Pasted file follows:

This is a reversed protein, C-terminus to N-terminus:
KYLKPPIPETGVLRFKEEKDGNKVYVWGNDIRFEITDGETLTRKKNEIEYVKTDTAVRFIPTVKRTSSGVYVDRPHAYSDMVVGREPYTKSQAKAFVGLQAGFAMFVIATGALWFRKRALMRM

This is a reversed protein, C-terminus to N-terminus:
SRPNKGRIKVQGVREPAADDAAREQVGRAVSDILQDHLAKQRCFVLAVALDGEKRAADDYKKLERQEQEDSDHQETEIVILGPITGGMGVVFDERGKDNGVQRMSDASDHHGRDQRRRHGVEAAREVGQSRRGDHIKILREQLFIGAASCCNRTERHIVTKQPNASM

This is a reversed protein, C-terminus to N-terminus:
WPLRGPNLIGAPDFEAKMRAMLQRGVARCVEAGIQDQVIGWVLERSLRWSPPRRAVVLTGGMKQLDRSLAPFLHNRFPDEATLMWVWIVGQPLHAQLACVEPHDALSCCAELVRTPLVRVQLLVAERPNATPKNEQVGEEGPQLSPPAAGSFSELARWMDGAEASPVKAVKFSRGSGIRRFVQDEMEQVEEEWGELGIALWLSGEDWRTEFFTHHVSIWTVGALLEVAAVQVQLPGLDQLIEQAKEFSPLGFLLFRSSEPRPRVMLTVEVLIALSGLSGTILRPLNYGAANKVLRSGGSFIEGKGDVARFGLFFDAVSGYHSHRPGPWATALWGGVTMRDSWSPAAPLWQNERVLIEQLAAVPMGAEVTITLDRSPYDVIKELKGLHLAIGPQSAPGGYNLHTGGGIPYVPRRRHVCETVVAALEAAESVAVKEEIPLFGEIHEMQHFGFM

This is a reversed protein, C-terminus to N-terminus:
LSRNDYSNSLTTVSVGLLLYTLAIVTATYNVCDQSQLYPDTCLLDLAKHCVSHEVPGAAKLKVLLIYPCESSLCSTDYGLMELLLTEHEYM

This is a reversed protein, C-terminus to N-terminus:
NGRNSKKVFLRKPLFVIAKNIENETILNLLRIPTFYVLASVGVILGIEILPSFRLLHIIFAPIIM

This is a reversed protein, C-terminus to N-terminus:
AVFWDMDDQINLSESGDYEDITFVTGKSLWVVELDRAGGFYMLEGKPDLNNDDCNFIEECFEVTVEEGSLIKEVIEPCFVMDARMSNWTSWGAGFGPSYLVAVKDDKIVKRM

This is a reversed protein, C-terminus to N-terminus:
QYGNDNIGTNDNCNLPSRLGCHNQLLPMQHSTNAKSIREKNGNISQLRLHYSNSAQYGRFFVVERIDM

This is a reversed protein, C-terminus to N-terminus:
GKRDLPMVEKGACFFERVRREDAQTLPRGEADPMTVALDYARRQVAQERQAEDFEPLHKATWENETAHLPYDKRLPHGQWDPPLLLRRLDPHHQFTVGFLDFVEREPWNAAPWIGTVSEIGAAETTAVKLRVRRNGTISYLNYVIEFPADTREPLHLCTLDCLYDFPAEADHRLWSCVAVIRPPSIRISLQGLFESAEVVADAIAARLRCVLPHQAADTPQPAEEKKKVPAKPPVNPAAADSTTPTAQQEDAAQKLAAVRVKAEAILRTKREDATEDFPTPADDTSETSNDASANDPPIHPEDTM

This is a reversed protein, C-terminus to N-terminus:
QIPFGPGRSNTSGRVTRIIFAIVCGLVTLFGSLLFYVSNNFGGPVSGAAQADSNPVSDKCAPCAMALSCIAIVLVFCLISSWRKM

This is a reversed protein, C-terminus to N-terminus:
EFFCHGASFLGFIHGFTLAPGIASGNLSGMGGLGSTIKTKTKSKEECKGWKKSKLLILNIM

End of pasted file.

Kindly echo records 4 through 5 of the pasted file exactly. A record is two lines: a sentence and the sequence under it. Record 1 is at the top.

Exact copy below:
This is a reversed protein, C-terminus to N-terminus:
LSRNDYSNSLTTVSVGLLLYTLAIVTATYNVCDQSQLYPDTCLLDLAKHCVSHEVPGAAKLKVLLIYPCESSLCSTDYGLMELLLTEHEYM

This is a reversed protein, C-terminus to N-terminus:
NGRNSKKVFLRKPLFVIAKNIENETILNLLRIPTFYVLASVGVILGIEILPSFRLLHIIFAPIIM